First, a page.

Department of Labor Hid Data Revealing that Proposed Tip Rule Would Cost Workers Billions

The Department of Labor (DOL) intentionally hid internal analysis revealing that its proposal to allow tip pooling in restaurants and other businesses could cost minimum wage workers billions of dollars.

Bloomberg Law reported that the DOL failed to include unfavorable economic analysis in a proposal to reverse an Obama-era rule and allow employers who pay as little as $7.25 an hour to legally keep their employees’ tips. This rule change would permit employers to create tip pool arrangements that would allow employers to pocket a portion of their employees’ earned tips. The vast majority of tipped workers—around two thirds—are women and disproportionately women of color.

Government analysis revealed that workers could lose billions of dollars in tips as a result of the proposed rule reversal. In response to the unfavorable data, senior DOL officials ordered staff to lessen the expected impact by changing the methodology of the analysis. However, according to Bloomberg reporting, Labor Secretary Alexander Acosta was still unhappy with the results and got White House approval to publish a proposal that left the data out completely.

The Trump administration published its proposal to reverse the Obama-era tip pooling rule on December 5 and opened 30 days of public comment without including the economic analysis. Many workers’ rights advocates and women’s rights groups, including the Feminist Majority, the National Employment Law Project, and that National Women’s Law Center, are now demanding that the DOL immediately withdraw the proposed rule.

Following the Trump administration’s announcement in December, the Economic Policy Institute (EPI) released its own economic analysis of the proposal. EPI estimated that under this proposed rule reversal, employers would pocket $5.8 billion in tips each year. Of this $5.8 billion, almost 80 percent is expected to be gratuity earned by women. This is a total of $4.6 billion a year taken away from women in tipped jobs. Critics of the proposal say that the DOL hid their economic analysis because they likely found similar results.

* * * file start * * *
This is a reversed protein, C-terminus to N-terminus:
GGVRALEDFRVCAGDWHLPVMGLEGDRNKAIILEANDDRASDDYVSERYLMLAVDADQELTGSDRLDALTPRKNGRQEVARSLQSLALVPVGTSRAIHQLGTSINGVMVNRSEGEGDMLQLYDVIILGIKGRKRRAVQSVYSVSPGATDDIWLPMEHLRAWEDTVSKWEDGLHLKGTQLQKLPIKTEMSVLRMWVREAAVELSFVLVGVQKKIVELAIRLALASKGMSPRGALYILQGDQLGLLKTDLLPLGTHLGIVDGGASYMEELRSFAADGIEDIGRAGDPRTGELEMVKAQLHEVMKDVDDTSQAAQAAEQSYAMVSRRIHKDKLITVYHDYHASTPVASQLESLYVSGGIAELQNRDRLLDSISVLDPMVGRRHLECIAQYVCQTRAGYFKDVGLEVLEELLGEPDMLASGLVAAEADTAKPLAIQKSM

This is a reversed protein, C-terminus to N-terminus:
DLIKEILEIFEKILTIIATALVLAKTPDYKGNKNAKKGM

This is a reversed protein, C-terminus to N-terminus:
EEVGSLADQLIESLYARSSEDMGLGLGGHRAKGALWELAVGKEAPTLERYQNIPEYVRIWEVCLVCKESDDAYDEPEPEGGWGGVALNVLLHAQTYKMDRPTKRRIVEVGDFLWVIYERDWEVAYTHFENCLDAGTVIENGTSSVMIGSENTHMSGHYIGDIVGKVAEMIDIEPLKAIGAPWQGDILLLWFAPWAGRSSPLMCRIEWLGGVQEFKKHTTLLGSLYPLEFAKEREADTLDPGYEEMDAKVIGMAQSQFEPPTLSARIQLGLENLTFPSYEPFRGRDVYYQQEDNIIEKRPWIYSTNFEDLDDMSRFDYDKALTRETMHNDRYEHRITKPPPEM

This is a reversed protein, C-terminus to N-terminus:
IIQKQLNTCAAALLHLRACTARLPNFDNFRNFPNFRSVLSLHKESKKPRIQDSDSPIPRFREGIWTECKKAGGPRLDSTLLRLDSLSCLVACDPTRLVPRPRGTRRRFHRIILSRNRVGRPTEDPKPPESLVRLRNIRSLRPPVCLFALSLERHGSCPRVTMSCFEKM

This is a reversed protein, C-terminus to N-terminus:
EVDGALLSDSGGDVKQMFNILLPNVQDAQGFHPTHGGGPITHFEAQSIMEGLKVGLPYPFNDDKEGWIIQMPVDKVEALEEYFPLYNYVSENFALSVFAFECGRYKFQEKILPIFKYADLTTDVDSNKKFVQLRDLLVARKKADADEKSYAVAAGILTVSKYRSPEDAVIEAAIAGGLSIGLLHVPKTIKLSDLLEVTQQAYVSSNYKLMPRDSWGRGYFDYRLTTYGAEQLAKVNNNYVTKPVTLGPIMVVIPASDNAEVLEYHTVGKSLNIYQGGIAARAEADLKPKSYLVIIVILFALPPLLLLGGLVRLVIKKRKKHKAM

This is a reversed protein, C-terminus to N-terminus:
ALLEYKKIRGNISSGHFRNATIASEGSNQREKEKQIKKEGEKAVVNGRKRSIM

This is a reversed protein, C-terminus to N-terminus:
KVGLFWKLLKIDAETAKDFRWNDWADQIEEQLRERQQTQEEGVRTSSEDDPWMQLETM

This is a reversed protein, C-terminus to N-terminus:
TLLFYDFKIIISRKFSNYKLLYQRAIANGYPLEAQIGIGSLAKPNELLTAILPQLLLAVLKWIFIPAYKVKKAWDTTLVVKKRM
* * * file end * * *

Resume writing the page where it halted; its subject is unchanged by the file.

Saru Jayaraman, co-founder and president of ROC United, says this rule reversal will have a disproportionate effect on women, who are more likely to be tipped workers than men. These women also suffer from the highest rates of sexual harassment, because women in tipped jobs are expected to put up with inappropriate behavior in order to earn the tips that support them and their families.

In response to the report that the DOL hid this economic data and knew about the negative impact it would have on workers, particularly women workers, Jayaraman said, “In a moment where the country is moving forward on issues of gender discrimination and sexual harassment, you’ve got an administration that is attempting to really codify gender discrimination and sexual harassment through legalized tip theft.”

The DOL has still not released its internal analysis, leaving workers and businesses to weigh in on the proposal without seeing the government’s data. The comment period on the rule change is set to end on February 5. The public can submit comments online here.

Senator Patty Murray (D-WA), Ranking Member of the Senate Health, Education, Labor, and Pensions Committee, condemned the DOL on Twitter, and called on President Trump to directly tell Secretary Acosta to withdraw the rule change. Senator Murray tweeted, “This botched cover-up of evidence proving President Trump’s policies help businesses steal billions from workers shows exactly what President Trump truly cares about: helping those at the top squeeze every last penny from families trying as hard as they can to get ahead.”

Media Resources: Bloomberg Law 2/1/2018; The Economic Policy Institute 12/14/2017

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